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Heathlands Primary Academy

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British Values

British Values

 

Our vision and ethos complement fundamental British values of democracy, the rule of law, individual liberty and mutual respect and tolerance of those with different faiths and beliefs.

 

In June 2014, David Cameron emphasised the important role that British values can play in education. Further, how well a school promotes such values is an aspect of Ofsted’s inspection process.

British values are promoted in so much of what we do, not least during our school assemblies, Religious Education and Personal, Social and Health Education (PSHE) sessions. 

As well as actively promoting British values, the opposite also applies: we would actively challenge pupils, staff or parents expressing opinions contrary to fundamental British values, including ‘extremist’ views.

As a school, we value and celebrate the diverse heritages of everybody at Heathlands Primary Academy. Alongside this, we value and celebrate being part of Britain. In general terms, this means that we celebrate traditions, such as customs in the course of the year; for example, St. George’s Day and Harvest Festival.

 

Democracy

Children, parents and staff have many opportunities for their voices to be heard at Heathlands Primary Academy. Democracy is central to how we operate.

An obvious example is our School Council. The election of the School Council members reflects our British electoral system and demonstrates democracy in action: candidates make speeches, pupils consider characteristics important for an elected representative, pupils vote in secret using ballot boxes etc. Made up of one representatives from each year group, the School Council meets regularly to discuss any issues raised by pupils as well as working with Mrs Turner and Mrs Shrimpton on whole school projects. 

Other examples of ‘pupil voice’ are:

  • children agree their Class Charter and the rights associated with these; all children contribute to the drawing up of the charter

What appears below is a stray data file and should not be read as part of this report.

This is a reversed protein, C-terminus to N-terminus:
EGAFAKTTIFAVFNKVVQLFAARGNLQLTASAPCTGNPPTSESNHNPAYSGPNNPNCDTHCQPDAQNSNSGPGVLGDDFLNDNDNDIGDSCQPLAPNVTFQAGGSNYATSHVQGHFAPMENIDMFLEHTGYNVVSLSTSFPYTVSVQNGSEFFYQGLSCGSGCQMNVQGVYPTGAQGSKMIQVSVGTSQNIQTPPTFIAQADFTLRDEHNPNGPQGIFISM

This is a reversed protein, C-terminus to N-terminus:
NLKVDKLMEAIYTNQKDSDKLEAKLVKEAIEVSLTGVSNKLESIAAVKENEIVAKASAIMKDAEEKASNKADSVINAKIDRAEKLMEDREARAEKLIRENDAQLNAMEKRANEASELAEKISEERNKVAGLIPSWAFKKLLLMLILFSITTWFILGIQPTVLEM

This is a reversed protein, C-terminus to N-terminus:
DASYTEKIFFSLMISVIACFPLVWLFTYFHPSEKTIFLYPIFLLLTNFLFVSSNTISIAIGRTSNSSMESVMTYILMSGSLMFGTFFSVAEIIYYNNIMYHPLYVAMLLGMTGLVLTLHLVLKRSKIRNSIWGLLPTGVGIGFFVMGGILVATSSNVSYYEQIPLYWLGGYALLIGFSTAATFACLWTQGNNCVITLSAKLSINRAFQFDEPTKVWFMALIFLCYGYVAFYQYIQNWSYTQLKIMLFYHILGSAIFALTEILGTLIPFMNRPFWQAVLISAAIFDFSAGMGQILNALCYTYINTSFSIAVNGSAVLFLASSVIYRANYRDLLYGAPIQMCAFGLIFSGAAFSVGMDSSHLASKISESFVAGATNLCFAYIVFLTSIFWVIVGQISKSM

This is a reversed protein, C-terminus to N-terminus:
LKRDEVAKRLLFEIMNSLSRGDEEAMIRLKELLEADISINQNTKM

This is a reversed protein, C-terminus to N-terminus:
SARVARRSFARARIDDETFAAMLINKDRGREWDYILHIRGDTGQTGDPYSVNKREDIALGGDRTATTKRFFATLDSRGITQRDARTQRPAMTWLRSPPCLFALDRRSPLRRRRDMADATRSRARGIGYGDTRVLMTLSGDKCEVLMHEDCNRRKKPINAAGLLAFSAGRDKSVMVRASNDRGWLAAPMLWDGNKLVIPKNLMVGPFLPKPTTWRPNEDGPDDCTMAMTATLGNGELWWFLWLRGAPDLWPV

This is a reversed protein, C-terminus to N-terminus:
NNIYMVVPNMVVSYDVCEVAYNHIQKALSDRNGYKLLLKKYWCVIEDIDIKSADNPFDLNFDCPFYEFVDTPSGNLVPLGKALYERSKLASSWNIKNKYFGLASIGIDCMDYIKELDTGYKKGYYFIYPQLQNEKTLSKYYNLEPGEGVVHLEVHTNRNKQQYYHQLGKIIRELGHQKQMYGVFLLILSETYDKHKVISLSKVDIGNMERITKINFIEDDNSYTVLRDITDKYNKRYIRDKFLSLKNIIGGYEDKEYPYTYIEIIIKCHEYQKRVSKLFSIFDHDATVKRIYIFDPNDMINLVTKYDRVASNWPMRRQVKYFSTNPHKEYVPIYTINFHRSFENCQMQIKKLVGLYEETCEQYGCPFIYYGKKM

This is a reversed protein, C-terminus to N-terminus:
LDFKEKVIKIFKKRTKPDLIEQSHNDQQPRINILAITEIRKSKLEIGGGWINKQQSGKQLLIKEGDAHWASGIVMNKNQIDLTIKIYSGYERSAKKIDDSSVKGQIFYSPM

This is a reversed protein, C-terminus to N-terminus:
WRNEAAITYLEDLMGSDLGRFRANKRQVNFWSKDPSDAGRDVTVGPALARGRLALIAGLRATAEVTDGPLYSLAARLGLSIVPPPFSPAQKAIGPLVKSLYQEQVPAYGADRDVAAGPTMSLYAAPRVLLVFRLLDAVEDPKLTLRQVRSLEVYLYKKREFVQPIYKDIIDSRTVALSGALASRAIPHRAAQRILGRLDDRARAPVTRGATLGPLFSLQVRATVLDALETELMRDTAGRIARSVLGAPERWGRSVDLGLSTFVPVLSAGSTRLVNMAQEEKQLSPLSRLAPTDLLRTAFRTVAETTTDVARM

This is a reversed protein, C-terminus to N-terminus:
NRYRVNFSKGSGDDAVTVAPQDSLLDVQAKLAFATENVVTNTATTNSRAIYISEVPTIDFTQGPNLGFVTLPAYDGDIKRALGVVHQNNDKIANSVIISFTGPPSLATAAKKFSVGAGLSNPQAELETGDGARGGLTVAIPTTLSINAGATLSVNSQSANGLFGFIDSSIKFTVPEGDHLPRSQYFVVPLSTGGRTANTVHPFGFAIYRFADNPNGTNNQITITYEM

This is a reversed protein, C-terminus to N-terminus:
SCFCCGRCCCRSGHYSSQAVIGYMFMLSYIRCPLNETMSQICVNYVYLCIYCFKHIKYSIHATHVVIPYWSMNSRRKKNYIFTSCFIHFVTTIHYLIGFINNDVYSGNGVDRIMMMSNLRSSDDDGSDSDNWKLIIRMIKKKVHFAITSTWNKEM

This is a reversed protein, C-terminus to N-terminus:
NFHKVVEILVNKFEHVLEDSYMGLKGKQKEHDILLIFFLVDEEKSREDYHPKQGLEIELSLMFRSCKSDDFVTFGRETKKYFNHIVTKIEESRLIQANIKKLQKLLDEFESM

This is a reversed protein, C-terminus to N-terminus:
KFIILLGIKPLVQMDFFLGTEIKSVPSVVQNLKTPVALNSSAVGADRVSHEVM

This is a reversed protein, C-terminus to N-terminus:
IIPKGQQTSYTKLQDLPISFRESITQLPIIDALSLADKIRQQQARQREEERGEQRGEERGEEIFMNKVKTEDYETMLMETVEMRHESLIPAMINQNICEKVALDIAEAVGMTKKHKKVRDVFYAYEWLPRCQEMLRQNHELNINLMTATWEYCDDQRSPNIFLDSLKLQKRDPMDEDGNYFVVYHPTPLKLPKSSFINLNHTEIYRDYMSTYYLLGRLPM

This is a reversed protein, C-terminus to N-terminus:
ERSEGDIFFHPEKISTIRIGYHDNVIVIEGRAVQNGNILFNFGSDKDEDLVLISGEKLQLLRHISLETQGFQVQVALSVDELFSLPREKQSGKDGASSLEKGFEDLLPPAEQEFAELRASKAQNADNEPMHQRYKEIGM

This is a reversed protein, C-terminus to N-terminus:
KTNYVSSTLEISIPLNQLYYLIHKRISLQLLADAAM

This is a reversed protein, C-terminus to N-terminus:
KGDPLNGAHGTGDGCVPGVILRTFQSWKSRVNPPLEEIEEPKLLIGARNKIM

• children have the opportunity to nominate and vote for others to receive a certificate for great learning or choices
  • using Pupil Feedback forms, children are asked to respond and reflect on the teaching and learning

Pupils are always listened to by adults and are taught to listen carefully and with concern to each other, respecting the right of every individual to have their opinions and voices heard. We encourage pupils to take ownership of not only their school but also of their own learning and progress. This encourages a hightened sense of both personal and social responsibility and is demonstrated on a daily basis by our pupils.

 

Rules and laws

The importance of rules and laws, whether they be those that govern our school or our country, are referred to and reinforced often, such as in collective worship and when reflecting on behaviour choices. At the start of the school year, each class discusses and sets its own Class Charter, a set of principles that are clearly understood by all and seen to be necessary to ensure that every class member is able to learn in a safe and ordered environment.

 

Individual liberty

Alongside rules and laws, we promote freedom of choice and the right to respectfully express views and beliefs. Through the provision of a safe, supportive environment and empowering education, we provide boundaries for our young pupils to make choices safely; for example:

  • choices about what learning challenge or activity
  • choices about how they record their learning
  • choices around the participation in extra-curricular activities

Our pupils are encouraged to know, understand and exercise their rights and personal freedoms and are taught how to exercise these safely, such as in our e-safety and PSHE lessons.

 

Tolerance

Heathlands Primary Academy is proud to promote and celebrate different backgrounds and beliefs. Mutual respect is at the heart of our ethos and behaviour policy.

Our pupils know and understand that it is expected and imperative that respect is shown to everyone, whatever differences we may have, and to everything, whether it is a school resource, a religious belief or whatever. Children learn that their behaviour choices have an affect on their own rights and those of others. All members of the school community should treat each other with respect.

We strive to enhance pupils understanding and respect for different faiths and beliefs through:

  • Religious Education, PSHE and other lessons where we might develop awareness and appreciation of other cultures
  • learning about the differences in countries and cultures around the word 

Sadly, no school can guarantee that there will never be instances which are contrary to this value. 


 
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